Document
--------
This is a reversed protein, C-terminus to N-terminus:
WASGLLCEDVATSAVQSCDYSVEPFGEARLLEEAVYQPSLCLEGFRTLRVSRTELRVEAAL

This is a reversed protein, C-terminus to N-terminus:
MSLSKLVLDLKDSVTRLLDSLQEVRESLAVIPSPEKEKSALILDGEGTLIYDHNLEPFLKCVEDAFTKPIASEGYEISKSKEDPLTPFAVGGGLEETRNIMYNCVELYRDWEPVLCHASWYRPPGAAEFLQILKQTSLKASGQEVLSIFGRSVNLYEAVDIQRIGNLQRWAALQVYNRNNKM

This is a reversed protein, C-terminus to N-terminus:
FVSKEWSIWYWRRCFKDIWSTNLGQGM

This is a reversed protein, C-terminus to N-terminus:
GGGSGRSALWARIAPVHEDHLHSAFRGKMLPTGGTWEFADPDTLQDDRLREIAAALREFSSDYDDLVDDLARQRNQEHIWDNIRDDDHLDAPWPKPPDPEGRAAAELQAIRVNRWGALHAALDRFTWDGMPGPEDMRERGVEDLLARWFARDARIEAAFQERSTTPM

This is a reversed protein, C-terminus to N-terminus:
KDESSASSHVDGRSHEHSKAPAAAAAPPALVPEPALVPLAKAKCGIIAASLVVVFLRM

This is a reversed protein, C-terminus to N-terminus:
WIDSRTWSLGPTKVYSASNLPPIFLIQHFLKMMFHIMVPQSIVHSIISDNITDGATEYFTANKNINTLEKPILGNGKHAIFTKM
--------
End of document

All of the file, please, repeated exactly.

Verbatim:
This is a reversed protein, C-terminus to N-terminus:
WASGLLCEDVATSAVQSCDYSVEPFGEARLLEEAVYQPSLCLEGFRTLRVSRTELRVEAAL

This is a reversed protein, C-terminus to N-terminus:
MSLSKLVLDLKDSVTRLLDSLQEVRESLAVIPSPEKEKSALILDGEGTLIYDHNLEPFLKCVEDAFTKPIASEGYEISKSKEDPLTPFAVGGGLEETRNIMYNCVELYRDWEPVLCHASWYRPPGAAEFLQILKQTSLKASGQEVLSIFGRSVNLYEAVDIQRIGNLQRWAALQVYNRNNKM

This is a reversed protein, C-terminus to N-terminus:
FVSKEWSIWYWRRCFKDIWSTNLGQGM

This is a reversed protein, C-terminus to N-terminus:
GGGSGRSALWARIAPVHEDHLHSAFRGKMLPTGGTWEFADPDTLQDDRLREIAAALREFSSDYDDLVDDLARQRNQEHIWDNIRDDDHLDAPWPKPPDPEGRAAAELQAIRVNRWGALHAALDRFTWDGMPGPEDMRERGVEDLLARWFARDARIEAAFQERSTTPM

This is a reversed protein, C-terminus to N-terminus:
KDESSASSHVDGRSHEHSKAPAAAAAPPALVPEPALVPLAKAKCGIIAASLVVVFLRM

This is a reversed protein, C-terminus to N-terminus:
WIDSRTWSLGPTKVYSASNLPPIFLIQHFLKMMFHIMVPQSIVHSIISDNITDGATEYFTANKNINTLEKPILGNGKHAIFTKM